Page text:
Processes Impacting on Lake Macquarie

Designs for the Future
Download Star Series Advert - (1.3Mb)

As residents of the Hunter Region we are very fortunate to live near one of Australia’s largest and most beautiful lakes, Lake Macquarie. However, with this privilege comes responsibility.

The cumulative impact of Lake Macquarie’s catchment population, approximately 190,000 residents, is potentially disastrous to the Lake’s health. It has been estimated that 57,000 tonnes of sediment, 360 tonnes of nitrogen and 23 tonnes of phosphorous enter the Lake each year via stormwater.

Conventional concrete drains, including kerb and guttering, together with hard sealed surfaces such as roofs and driveways, deliver storm water directly to the Lake every time it rains. This intense flush is very harmful to the health of the creeks and Lake, not only bringing a cocktail of pollutants but also causing disturbance to plants and animals.

Over the past decade a new understanding has developed of natural systems and the role they play in a sustainable and healthy environment. We have seen a shift away from the hard engineering or concrete solutions of the past, toward new strategies that preserve or reinstate natural processes within the environment.

As a result of this, a new approach called Water Sensitive Urban Design has been developed as a way of dealing with water cycle management for both private and public property. This approach will also change dramatically the way that new subdivisions are designed.

It offers an alternative to the traditional approach to stormwater management treating stormwater as a resource and asset rather than a nuisance. This ensures that run-off and its contaminants, are retained in the catchment, rather than enter our waterways. It mimics natural landscapes, where water is held in the ground and fed into the waterways over a period of time.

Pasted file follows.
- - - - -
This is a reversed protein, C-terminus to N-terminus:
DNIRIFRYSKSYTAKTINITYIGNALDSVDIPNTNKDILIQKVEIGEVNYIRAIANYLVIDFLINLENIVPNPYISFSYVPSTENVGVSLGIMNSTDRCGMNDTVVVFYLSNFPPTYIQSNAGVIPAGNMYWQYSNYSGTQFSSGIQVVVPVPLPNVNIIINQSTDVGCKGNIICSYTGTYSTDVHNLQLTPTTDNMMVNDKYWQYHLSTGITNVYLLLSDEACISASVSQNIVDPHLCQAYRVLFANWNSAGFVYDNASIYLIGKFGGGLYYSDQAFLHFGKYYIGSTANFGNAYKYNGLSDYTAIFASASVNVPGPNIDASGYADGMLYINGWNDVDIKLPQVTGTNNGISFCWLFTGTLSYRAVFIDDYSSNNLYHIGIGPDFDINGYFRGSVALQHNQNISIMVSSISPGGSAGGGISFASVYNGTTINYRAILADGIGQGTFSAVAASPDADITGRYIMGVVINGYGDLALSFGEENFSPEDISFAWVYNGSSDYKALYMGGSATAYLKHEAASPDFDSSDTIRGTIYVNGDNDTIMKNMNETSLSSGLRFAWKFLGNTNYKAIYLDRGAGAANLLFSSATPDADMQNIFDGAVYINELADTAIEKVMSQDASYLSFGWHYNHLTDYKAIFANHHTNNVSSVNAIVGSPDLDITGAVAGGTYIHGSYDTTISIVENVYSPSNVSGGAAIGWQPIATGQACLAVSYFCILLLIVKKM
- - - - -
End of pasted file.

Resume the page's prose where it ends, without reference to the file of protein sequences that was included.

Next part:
One of the biggest benefits is improved water quality as natural systems (such as wetlands and vegetated swales) work as filters, removing pollutants before they enter the Lake.

There are a number of ways that individuals can use Water Sensitive Urban Design principles in their own home, not only helping to reduce sediments entering the Lake but also saving money.

The installation of a rainwater tank not only helps to save one of our most precious resources, but also helps to control the harmful impact that storm water can have on our waterways. It can be used for a variety of purposes including washing water, watering gardens and flushing toilets.

Reducing the amount of hard concrete surfaces such as driveways, roads and car parks on your property will also help reduce the amount of sediments entering the Lake. These surfaces accumulate oils, grease and fine sediments which after rainfall, are washed into our waterways.

The Project Management Committee has funded a number of projects that use Water Sensitive Urban Design concepts throughout Lake Macquarie and its catchment. These include the construction of wetlands and vegetated drainage swales, some of these works have also involved the removal of old concrete drains. These natural processes significantly reduce the effects of urbanisation by filtering pollutants from stormwater before they enter the Lake.

Although we are starting to see early signs of improvement in the Lake’s health, this is an ongoing process and we still have a long way to go. Lake Macquarie is a dynamic environmental treasure that can be enjoyed by current and future generations if we work together to protect it.

 

Editiorials
Channel Challenges
Channel & Water Quality
Constant Change
Seagrass
Seawalls
Threats to the Lake
Vegetated Swales
Water Sensitive Urban Design
Wetlands
Wrack & Ruin
Introduction